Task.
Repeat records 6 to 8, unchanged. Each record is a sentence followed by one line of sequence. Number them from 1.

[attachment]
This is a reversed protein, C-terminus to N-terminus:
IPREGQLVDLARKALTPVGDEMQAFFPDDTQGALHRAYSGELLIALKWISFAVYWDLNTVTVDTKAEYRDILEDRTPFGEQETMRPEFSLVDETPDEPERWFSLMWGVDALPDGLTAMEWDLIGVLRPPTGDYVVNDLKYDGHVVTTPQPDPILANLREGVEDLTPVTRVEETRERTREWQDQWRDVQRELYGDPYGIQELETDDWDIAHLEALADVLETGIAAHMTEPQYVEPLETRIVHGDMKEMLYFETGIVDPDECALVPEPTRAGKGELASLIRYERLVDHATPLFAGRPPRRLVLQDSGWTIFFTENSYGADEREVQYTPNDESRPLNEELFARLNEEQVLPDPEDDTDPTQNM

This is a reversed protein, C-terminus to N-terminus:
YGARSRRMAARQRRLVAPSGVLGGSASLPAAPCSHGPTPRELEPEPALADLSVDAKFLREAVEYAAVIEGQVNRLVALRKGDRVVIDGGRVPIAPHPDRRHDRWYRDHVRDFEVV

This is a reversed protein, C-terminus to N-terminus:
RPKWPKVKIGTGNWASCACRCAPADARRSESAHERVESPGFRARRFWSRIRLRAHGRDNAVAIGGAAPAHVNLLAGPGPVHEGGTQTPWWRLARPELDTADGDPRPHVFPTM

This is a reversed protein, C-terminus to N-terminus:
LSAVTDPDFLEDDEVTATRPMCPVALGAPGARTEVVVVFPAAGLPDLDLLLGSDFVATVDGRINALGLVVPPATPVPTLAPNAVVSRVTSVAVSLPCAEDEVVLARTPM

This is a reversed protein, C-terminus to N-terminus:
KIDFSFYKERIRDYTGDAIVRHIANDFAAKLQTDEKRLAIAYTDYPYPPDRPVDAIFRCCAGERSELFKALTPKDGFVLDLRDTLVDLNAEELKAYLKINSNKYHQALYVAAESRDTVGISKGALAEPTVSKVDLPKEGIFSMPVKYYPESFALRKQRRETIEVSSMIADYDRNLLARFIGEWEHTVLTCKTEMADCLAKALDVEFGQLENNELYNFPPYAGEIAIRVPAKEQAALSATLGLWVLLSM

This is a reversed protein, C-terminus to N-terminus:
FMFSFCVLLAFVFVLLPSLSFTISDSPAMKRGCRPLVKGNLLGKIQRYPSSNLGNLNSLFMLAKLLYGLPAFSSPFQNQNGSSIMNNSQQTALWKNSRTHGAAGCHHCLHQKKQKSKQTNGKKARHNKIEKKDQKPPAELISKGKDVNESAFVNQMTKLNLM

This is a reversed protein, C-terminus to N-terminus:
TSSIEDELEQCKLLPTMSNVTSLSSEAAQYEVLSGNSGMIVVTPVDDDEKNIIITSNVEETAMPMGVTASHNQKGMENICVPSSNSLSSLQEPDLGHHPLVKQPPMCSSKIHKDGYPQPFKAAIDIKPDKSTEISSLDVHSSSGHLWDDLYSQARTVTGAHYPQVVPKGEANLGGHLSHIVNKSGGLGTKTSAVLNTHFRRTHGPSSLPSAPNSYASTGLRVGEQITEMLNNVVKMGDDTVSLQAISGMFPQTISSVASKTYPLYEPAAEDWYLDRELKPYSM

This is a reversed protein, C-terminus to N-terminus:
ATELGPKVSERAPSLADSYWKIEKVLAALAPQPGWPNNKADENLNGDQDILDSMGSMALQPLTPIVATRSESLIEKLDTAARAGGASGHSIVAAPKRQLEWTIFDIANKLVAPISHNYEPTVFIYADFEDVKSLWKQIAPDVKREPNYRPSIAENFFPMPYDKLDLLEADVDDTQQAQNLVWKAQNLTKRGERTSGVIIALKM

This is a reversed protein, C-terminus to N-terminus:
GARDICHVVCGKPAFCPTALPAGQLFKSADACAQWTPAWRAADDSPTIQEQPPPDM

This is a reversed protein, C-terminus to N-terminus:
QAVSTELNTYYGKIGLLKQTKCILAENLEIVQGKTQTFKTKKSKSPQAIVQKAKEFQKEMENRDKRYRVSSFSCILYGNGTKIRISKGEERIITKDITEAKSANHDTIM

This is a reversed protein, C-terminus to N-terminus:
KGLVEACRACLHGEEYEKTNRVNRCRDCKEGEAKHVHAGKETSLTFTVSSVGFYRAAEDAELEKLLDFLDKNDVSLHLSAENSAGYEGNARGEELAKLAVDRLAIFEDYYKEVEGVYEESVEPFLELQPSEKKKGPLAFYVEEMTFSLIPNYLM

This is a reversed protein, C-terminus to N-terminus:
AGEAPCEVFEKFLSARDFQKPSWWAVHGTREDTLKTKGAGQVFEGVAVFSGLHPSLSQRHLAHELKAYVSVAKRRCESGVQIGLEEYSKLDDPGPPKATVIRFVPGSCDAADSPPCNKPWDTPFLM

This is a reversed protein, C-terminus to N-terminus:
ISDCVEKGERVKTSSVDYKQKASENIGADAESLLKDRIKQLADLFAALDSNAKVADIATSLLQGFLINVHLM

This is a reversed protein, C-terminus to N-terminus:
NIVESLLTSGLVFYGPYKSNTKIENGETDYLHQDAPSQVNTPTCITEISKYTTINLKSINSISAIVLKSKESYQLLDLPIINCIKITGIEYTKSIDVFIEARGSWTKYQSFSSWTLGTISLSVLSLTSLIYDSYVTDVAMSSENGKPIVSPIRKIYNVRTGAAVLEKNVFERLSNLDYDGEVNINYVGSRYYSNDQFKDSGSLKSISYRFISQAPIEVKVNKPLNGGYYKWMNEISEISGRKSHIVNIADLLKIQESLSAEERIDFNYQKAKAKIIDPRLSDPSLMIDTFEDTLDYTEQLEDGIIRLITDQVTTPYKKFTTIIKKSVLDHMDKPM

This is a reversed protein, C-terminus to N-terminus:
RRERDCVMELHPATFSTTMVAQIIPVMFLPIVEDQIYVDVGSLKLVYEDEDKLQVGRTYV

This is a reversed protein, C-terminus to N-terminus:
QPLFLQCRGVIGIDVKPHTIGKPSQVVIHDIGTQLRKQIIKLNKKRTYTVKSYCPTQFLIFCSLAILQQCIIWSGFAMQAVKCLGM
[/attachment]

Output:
This is a reversed protein, C-terminus to N-terminus:
FMFSFCVLLAFVFVLLPSLSFTISDSPAMKRGCRPLVKGNLLGKIQRYPSSNLGNLNSLFMLAKLLYGLPAFSSPFQNQNGSSIMNNSQQTALWKNSRTHGAAGCHHCLHQKKQKSKQTNGKKARHNKIEKKDQKPPAELISKGKDVNESAFVNQMTKLNLM

This is a reversed protein, C-terminus to N-terminus:
TSSIEDELEQCKLLPTMSNVTSLSSEAAQYEVLSGNSGMIVVTPVDDDEKNIIITSNVEETAMPMGVTASHNQKGMENICVPSSNSLSSLQEPDLGHHPLVKQPPMCSSKIHKDGYPQPFKAAIDIKPDKSTEISSLDVHSSSGHLWDDLYSQARTVTGAHYPQVVPKGEANLGGHLSHIVNKSGGLGTKTSAVLNTHFRRTHGPSSLPSAPNSYASTGLRVGEQITEMLNNVVKMGDDTVSLQAISGMFPQTISSVASKTYPLYEPAAEDWYLDRELKPYSM

This is a reversed protein, C-terminus to N-terminus:
ATELGPKVSERAPSLADSYWKIEKVLAALAPQPGWPNNKADENLNGDQDILDSMGSMALQPLTPIVATRSESLIEKLDTAARAGGASGHSIVAAPKRQLEWTIFDIANKLVAPISHNYEPTVFIYADFEDVKSLWKQIAPDVKREPNYRPSIAENFFPMPYDKLDLLEADVDDTQQAQNLVWKAQNLTKRGERTSGVIIALKM